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Knowing within myself the manner in which this Poem has been produced, it is not without a feeling of regret that I make it public.
What manner I mean, will be quite clear to the reader, who must soon perceive great inexperience, immaturity, and every error denoting a feverish attempt, rather than a deed accomplished. The two first books, and indeed the two last, I feel sensible are not of such completion as to warrant their passing the press; nor should they if I thought a year's castigation would do them any good ;—it will not: the foundations are too saudy. It is just that this youngster should die away: a sad thought for me, if I had not some hope that while it is dwindling I may be plotting, and fitting myself for verses fit to live.
This may be speaking too presumptuously, and may deserve a punishment: but no feeling man will be forward to inflict it: he will leave me alone, with the conviction that there is not a fiercer hell than the failure in a great object. This is not written with the least atom of purpose to forestall criticisms of course, but from the desire I have to conciliate men who are competent to look, and who do look with a jealous eye, to the honour of English literature.
The imagination of a boy is healthy, and the mature imagination of a man is healthy; but there is a space of'life between, in which the soul is in a ferment, the character undecided, the way of life uncertain, the ambition thick-sighted: thence proceeds mawkishness, and all the thousand bitters which those men I speak of must necessarily taste in going over the following pages.
I hope I have not in too late a day touched the beautiful mythology of Greece, and dulled its brightness: for I wish to try once more, before I bid it farewell.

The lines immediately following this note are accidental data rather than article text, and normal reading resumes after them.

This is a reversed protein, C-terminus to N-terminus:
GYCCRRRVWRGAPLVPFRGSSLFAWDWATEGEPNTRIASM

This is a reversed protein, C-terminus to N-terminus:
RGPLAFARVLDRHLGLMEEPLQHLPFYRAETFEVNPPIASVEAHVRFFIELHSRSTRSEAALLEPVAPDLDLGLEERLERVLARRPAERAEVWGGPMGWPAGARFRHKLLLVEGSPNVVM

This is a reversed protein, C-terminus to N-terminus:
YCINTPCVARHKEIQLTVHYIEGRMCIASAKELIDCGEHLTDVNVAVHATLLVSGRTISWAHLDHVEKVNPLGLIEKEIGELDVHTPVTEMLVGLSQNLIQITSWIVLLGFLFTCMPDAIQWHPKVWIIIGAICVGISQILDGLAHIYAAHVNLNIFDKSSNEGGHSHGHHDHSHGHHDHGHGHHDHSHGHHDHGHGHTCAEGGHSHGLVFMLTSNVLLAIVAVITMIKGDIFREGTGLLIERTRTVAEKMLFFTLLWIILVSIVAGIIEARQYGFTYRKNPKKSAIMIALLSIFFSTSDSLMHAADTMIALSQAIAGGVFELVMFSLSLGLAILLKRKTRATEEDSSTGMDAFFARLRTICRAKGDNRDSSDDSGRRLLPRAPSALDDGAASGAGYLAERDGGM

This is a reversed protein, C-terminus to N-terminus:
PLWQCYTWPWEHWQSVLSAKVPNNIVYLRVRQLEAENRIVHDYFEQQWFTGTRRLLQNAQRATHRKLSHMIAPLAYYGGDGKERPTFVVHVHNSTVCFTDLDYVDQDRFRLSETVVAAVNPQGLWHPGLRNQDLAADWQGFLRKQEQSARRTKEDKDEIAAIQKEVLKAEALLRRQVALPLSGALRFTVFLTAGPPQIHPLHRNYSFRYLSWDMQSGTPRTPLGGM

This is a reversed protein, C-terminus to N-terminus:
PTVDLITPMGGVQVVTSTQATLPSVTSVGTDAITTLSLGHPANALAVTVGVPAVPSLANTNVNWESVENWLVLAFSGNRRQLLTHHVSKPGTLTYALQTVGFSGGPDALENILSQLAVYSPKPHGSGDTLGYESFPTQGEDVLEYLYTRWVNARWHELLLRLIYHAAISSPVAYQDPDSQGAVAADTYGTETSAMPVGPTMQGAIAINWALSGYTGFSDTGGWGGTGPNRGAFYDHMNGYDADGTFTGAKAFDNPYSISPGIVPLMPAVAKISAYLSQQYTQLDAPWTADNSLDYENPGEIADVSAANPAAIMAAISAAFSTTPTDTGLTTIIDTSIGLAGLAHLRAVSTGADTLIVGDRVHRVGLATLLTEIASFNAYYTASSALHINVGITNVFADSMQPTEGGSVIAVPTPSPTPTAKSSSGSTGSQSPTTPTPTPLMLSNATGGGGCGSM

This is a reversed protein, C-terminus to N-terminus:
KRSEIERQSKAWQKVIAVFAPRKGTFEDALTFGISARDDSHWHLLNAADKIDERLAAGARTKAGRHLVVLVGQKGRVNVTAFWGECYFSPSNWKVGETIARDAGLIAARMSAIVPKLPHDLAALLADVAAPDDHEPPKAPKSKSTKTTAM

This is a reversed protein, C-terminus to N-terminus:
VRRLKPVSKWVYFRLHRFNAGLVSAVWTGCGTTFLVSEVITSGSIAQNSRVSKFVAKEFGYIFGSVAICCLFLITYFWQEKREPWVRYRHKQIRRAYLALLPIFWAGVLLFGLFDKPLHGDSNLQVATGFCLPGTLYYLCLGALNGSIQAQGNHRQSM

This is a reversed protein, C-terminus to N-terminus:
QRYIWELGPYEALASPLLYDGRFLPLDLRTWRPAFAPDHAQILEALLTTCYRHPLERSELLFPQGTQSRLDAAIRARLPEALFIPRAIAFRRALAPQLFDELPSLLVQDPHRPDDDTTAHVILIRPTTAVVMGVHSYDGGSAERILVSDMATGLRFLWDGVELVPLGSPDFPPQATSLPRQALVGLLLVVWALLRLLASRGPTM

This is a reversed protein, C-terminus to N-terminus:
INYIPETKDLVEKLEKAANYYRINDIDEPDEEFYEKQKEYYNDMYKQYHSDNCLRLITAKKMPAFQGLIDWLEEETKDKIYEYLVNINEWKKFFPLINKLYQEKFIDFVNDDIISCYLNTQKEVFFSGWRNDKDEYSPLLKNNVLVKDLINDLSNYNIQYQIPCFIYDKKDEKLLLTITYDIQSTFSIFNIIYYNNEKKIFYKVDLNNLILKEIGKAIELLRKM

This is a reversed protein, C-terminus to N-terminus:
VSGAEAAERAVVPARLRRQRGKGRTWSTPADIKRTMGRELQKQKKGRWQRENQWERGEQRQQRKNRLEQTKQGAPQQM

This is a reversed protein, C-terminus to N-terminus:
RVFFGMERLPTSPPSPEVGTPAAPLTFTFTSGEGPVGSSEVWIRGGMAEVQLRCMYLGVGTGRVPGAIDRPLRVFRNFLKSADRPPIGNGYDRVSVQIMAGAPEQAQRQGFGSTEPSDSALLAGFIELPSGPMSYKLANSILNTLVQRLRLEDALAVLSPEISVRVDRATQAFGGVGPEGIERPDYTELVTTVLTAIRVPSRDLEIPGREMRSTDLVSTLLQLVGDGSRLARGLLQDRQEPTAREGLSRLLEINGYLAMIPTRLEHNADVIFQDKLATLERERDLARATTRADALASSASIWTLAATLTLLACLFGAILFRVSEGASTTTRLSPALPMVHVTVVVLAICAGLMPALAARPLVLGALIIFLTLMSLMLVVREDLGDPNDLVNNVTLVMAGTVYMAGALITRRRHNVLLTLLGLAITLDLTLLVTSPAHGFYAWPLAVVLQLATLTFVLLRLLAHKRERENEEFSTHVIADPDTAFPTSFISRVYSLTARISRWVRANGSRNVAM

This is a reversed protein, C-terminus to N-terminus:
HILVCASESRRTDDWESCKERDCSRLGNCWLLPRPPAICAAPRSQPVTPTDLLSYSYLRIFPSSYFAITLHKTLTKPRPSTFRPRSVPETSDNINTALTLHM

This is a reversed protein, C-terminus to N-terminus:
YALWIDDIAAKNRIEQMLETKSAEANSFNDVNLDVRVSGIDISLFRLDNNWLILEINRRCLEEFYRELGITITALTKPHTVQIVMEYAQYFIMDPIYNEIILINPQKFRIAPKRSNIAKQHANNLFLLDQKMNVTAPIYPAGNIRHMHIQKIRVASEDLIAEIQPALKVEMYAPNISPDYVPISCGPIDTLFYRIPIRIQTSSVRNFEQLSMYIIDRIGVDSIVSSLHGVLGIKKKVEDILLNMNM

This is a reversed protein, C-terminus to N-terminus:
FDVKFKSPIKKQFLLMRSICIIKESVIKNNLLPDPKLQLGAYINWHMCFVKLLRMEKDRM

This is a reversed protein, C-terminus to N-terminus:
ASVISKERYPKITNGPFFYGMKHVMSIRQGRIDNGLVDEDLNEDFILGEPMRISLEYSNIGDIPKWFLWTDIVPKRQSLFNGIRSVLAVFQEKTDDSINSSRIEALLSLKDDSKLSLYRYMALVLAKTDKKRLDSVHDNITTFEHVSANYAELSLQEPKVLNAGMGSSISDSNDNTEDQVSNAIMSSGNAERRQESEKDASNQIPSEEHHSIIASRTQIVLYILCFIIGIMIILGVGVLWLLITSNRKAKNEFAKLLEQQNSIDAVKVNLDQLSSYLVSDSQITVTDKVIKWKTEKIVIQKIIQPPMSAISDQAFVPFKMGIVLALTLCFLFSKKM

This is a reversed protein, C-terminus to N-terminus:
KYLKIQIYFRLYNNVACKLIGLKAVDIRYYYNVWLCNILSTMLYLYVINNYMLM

Tbionmouth, April 10,1818.
A Thing of beauty is a joy for ever:
Its loveliness increases; it will never
Pass into nothingness; but still will keep
A bower quiet for us, and a sleep
Full of sweet dreams, and health, and quiet breathing
Therefore, on every morrow, are we wreathing
A flowery band to bind us to the earth,
Spite of despondence, of the inhuman dearth
Of noble natures, of the gloomy days,
Of all the unhealthy and o'er-darken'd ways
Made for our searching: yes, in spite of all,
Some shape of beauty moves? away the pall
From our dark spirits. Such the sun, the moon,
Trees old and young, sprouting a shady boon
For simple sheep ; and such are daffodils
With the green world they live in; and clear rills
That for themselves a cooling covert make
'Gainst the hot season; the mid-forest brake,
Rich with a sprinkling of fair musk-rose blooms:
And such too is the grandeur of the dooms
We have imagined for the mighty dead;
All lovely tales that we have heard or read:
An endless fountain of immortal drink,
Pouring unto us from the heaven's brink.
Nor do we merely feel these essences For one short hour; no, even as the trees
That whisper round B temple become soon
Therefore, 'tis with full happiness that I
Upon the sides of Latmos was outspread A mighty forest; for the moist earth fed
So plenteously all weed-hidden roots
Into overhanging boughs, and precious fruits.
And it had gloomy shades, sequester'd deep,
Where no man went; and if from shepherd's keep
A lamb stray'd far a-down those inmost glens.
Never again saw he the happy pens
Whither his brethren, bleating with content,
Over the hills at every night-fall went.
Among the shepherds 'twas believed ever,
That not one fleecy lamb which thus did sever
From the white flock, but pass'd unworried
By any wolf, or pard with prying head,
Until it came to some unfooted plains
Where fed the herds of Pan: ay, great his gains
Who thus one lamb did lose. Paths there were many
Winding through palmy fern, and rushes fenny,
And ivy banks; all leading pleasantly
To a wide lawn, whence one could only see
Stems thronging all around between the swell
Of tuft and slanting branches: who could tell
The freshness of the space of heaven above,
Edged round with dark tree-tops? through which a dove
Would often beat its wings, and often too
A little cloud would move across the blue.
Full in the middle of this pleasantness
Now while the silent workings of the dawn
And now, as deep into the wood as we
Leading the way, young damsels danced along,